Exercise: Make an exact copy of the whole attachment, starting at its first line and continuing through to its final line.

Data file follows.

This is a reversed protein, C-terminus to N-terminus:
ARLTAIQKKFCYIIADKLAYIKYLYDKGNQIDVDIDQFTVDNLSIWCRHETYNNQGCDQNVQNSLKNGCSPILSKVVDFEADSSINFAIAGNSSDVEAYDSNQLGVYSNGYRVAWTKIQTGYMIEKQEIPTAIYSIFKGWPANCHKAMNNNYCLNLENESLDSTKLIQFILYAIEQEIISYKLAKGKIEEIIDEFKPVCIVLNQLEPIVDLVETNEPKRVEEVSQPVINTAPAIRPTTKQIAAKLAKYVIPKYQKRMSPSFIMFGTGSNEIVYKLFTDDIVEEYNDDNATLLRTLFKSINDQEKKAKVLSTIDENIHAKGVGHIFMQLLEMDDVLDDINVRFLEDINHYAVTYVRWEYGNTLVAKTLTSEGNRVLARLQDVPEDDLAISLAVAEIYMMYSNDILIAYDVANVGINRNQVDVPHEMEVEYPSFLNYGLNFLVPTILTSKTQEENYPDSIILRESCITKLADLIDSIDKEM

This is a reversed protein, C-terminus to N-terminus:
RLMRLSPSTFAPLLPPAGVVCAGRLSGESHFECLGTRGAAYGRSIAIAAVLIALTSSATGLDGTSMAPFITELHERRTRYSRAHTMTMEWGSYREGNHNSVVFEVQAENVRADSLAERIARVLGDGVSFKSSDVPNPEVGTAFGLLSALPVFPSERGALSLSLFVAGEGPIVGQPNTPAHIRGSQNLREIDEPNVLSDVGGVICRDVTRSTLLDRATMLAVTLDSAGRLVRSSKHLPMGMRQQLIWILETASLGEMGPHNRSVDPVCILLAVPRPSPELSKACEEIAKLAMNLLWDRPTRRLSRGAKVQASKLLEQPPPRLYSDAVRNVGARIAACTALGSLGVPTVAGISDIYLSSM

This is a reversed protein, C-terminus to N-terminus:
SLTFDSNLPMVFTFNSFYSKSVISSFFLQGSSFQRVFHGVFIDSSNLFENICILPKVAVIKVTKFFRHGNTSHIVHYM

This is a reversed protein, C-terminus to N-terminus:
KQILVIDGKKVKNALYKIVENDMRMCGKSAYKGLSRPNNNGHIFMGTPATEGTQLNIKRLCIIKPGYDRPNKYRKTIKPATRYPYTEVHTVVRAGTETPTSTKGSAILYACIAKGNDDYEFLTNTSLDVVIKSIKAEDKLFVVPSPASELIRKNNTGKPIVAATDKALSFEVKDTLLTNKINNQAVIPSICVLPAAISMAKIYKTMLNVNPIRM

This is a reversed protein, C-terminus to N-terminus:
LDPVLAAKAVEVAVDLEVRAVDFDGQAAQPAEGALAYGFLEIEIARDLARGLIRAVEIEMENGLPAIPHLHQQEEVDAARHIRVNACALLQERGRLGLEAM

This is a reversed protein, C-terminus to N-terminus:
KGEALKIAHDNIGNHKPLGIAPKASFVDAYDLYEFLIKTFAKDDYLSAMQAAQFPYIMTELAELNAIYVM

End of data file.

This is a reversed protein, C-terminus to N-terminus:
ARLTAIQKKFCYIIADKLAYIKYLYDKGNQIDVDIDQFTVDNLSIWCRHETYNNQGCDQNVQNSLKNGCSPILSKVVDFEADSSINFAIAGNSSDVEAYDSNQLGVYSNGYRVAWTKIQTGYMIEKQEIPTAIYSIFKGWPANCHKAMNNNYCLNLENESLDSTKLIQFILYAIEQEIISYKLAKGKIEEIIDEFKPVCIVLNQLEPIVDLVETNEPKRVEEVSQPVINTAPAIRPTTKQIAAKLAKYVIPKYQKRMSPSFIMFGTGSNEIVYKLFTDDIVEEYNDDNATLLRTLFKSINDQEKKAKVLSTIDENIHAKGVGHIFMQLLEMDDVLDDINVRFLEDINHYAVTYVRWEYGNTLVAKTLTSEGNRVLARLQDVPEDDLAISLAVAEIYMMYSNDILIAYDVANVGINRNQVDVPHEMEVEYPSFLNYGLNFLVPTILTSKTQEENYPDSIILRESCITKLADLIDSIDKEM

This is a reversed protein, C-terminus to N-terminus:
RLMRLSPSTFAPLLPPAGVVCAGRLSGESHFECLGTRGAAYGRSIAIAAVLIALTSSATGLDGTSMAPFITELHERRTRYSRAHTMTMEWGSYREGNHNSVVFEVQAENVRADSLAERIARVLGDGVSFKSSDVPNPEVGTAFGLLSALPVFPSERGALSLSLFVAGEGPIVGQPNTPAHIRGSQNLREIDEPNVLSDVGGVICRDVTRSTLLDRATMLAVTLDSAGRLVRSSKHLPMGMRQQLIWILETASLGEMGPHNRSVDPVCILLAVPRPSPELSKACEEIAKLAMNLLWDRPTRRLSRGAKVQASKLLEQPPPRLYSDAVRNVGARIAACTALGSLGVPTVAGISDIYLSSM

This is a reversed protein, C-terminus to N-terminus:
SLTFDSNLPMVFTFNSFYSKSVISSFFLQGSSFQRVFHGVFIDSSNLFENICILPKVAVIKVTKFFRHGNTSHIVHYM

This is a reversed protein, C-terminus to N-terminus:
KQILVIDGKKVKNALYKIVENDMRMCGKSAYKGLSRPNNNGHIFMGTPATEGTQLNIKRLCIIKPGYDRPNKYRKTIKPATRYPYTEVHTVVRAGTETPTSTKGSAILYACIAKGNDDYEFLTNTSLDVVIKSIKAEDKLFVVPSPASELIRKNNTGKPIVAATDKALSFEVKDTLLTNKINNQAVIPSICVLPAAISMAKIYKTMLNVNPIRM

This is a reversed protein, C-terminus to N-terminus:
LDPVLAAKAVEVAVDLEVRAVDFDGQAAQPAEGALAYGFLEIEIARDLARGLIRAVEIEMENGLPAIPHLHQQEEVDAARHIRVNACALLQERGRLGLEAM

This is a reversed protein, C-terminus to N-terminus:
KGEALKIAHDNIGNHKPLGIAPKASFVDAYDLYEFLIKTFAKDDYLSAMQAAQFPYIMTELAELNAIYVM